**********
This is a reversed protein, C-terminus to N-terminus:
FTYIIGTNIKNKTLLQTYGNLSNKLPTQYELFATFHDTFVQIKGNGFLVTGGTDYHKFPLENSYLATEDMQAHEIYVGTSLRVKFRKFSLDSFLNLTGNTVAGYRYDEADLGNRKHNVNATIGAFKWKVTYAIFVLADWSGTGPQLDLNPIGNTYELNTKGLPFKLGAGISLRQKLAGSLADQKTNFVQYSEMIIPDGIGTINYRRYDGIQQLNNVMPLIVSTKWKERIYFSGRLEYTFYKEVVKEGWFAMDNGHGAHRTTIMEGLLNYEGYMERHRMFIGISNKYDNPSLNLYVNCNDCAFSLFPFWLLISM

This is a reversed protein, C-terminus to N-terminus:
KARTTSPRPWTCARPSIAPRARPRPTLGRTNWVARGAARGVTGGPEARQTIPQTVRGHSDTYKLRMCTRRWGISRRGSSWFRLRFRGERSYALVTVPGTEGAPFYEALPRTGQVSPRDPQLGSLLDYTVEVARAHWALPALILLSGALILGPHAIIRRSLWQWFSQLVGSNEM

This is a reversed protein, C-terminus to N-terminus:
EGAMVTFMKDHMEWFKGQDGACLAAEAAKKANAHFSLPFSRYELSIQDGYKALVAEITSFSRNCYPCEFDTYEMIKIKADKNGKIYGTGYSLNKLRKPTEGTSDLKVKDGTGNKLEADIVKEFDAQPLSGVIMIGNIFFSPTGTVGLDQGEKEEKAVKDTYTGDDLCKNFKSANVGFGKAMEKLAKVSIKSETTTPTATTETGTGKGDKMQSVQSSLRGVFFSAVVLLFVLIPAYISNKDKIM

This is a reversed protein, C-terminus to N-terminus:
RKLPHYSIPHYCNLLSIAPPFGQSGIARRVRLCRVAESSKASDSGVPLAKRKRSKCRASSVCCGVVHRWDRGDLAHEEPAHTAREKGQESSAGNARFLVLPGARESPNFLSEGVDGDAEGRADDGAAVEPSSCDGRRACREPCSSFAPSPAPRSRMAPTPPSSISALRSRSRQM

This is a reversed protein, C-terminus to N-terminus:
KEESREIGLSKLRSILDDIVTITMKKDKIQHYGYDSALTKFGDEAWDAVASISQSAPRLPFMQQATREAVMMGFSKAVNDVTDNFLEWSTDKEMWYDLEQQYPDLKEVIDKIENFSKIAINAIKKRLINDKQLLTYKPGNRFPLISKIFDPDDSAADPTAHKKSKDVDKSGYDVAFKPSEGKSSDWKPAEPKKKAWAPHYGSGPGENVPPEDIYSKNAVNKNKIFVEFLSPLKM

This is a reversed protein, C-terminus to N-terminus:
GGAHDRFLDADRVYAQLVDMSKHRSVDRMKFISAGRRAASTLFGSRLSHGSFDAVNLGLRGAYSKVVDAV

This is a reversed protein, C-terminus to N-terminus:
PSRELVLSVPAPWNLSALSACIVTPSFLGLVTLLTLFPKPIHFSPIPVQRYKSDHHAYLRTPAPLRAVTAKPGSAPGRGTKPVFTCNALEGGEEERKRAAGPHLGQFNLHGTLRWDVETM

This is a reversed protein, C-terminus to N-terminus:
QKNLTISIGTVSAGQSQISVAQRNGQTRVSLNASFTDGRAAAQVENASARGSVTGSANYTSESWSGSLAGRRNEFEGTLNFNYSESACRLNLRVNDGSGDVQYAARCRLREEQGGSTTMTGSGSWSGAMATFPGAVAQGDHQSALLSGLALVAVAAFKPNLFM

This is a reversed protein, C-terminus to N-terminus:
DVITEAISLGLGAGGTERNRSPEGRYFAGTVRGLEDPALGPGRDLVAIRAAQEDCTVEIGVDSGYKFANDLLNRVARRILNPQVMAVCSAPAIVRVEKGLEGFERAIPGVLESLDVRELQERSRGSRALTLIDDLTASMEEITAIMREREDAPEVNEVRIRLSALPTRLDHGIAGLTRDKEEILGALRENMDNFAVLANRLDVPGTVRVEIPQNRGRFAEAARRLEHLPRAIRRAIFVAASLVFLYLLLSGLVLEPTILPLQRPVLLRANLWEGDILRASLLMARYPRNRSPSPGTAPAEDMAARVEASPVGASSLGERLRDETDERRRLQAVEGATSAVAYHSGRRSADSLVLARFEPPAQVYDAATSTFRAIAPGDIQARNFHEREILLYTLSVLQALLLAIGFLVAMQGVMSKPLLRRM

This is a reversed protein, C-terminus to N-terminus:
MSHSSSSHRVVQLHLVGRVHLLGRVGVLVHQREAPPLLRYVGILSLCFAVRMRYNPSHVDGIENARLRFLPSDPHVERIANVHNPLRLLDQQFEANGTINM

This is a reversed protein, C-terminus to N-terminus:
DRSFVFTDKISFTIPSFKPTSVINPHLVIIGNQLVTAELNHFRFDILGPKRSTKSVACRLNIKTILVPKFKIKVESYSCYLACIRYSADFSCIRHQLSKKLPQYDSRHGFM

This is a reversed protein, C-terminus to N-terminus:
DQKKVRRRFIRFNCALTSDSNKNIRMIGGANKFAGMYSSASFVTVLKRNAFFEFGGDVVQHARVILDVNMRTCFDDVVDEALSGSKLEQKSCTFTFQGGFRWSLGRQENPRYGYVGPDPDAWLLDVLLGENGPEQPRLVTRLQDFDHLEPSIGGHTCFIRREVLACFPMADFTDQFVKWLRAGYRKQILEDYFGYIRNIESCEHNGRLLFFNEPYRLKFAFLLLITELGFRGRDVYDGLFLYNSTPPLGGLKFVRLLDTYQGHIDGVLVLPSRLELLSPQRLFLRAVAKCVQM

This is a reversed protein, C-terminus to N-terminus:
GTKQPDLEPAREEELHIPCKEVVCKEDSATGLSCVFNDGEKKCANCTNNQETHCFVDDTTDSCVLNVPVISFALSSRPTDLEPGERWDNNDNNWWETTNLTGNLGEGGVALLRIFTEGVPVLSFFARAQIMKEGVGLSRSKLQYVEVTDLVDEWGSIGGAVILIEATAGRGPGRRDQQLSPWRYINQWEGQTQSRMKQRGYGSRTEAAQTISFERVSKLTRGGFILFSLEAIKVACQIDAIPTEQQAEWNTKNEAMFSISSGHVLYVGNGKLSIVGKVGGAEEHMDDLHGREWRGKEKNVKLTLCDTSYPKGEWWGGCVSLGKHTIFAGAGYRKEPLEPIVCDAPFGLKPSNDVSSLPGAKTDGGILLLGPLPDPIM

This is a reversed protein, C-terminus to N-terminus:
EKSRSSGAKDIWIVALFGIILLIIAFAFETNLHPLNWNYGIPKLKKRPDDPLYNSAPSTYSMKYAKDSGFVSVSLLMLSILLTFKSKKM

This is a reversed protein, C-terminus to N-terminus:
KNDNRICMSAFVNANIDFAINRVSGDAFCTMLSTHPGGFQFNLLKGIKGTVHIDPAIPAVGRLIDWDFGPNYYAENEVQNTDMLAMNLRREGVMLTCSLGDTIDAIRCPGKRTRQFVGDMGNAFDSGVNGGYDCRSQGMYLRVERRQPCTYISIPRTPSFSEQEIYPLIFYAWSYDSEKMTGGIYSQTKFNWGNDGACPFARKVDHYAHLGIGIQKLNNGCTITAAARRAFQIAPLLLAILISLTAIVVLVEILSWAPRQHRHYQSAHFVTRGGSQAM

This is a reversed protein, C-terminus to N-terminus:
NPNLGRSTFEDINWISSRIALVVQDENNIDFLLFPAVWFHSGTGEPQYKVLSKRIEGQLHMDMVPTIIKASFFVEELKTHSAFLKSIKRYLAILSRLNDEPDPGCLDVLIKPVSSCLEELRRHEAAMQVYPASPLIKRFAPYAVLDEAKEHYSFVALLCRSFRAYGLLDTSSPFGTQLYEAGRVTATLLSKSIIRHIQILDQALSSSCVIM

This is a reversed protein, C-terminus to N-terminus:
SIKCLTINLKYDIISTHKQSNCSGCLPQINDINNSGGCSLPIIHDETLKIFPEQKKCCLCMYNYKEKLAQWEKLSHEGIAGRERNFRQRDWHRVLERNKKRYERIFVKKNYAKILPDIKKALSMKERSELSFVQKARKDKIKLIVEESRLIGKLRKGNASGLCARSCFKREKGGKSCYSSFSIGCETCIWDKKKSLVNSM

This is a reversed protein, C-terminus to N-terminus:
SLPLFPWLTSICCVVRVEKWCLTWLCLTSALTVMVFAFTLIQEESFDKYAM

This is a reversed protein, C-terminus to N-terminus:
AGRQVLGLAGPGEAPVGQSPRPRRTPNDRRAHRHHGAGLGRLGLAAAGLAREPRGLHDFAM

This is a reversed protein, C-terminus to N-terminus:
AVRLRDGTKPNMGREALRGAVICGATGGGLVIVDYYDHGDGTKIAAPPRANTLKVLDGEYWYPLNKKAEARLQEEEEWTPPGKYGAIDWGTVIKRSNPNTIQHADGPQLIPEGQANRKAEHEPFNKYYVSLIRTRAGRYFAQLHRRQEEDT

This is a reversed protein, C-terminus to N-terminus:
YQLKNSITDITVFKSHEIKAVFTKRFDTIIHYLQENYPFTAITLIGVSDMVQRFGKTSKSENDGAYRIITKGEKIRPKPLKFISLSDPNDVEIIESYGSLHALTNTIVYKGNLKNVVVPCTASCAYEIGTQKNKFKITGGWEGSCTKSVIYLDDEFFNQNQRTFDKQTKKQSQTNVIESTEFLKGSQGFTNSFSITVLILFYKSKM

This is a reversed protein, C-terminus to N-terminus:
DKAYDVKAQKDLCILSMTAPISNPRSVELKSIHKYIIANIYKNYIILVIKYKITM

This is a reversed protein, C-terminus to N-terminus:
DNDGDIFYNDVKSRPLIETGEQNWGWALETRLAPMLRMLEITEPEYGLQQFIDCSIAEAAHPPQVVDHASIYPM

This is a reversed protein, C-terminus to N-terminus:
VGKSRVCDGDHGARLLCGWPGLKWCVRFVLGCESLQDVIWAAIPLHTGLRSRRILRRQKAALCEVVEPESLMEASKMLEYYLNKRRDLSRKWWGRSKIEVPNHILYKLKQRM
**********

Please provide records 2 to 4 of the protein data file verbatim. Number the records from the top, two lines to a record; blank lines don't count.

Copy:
This is a reversed protein, C-terminus to N-terminus:
KARTTSPRPWTCARPSIAPRARPRPTLGRTNWVARGAARGVTGGPEARQTIPQTVRGHSDTYKLRMCTRRWGISRRGSSWFRLRFRGERSYALVTVPGTEGAPFYEALPRTGQVSPRDPQLGSLLDYTVEVARAHWALPALILLSGALILGPHAIIRRSLWQWFSQLVGSNEM

This is a reversed protein, C-terminus to N-terminus:
EGAMVTFMKDHMEWFKGQDGACLAAEAAKKANAHFSLPFSRYELSIQDGYKALVAEITSFSRNCYPCEFDTYEMIKIKADKNGKIYGTGYSLNKLRKPTEGTSDLKVKDGTGNKLEADIVKEFDAQPLSGVIMIGNIFFSPTGTVGLDQGEKEEKAVKDTYTGDDLCKNFKSANVGFGKAMEKLAKVSIKSETTTPTATTETGTGKGDKMQSVQSSLRGVFFSAVVLLFVLIPAYISNKDKIM

This is a reversed protein, C-terminus to N-terminus:
RKLPHYSIPHYCNLLSIAPPFGQSGIARRVRLCRVAESSKASDSGVPLAKRKRSKCRASSVCCGVVHRWDRGDLAHEEPAHTAREKGQESSAGNARFLVLPGARESPNFLSEGVDGDAEGRADDGAAVEPSSCDGRRACREPCSSFAPSPAPRSRMAPTPPSSISALRSRSRQM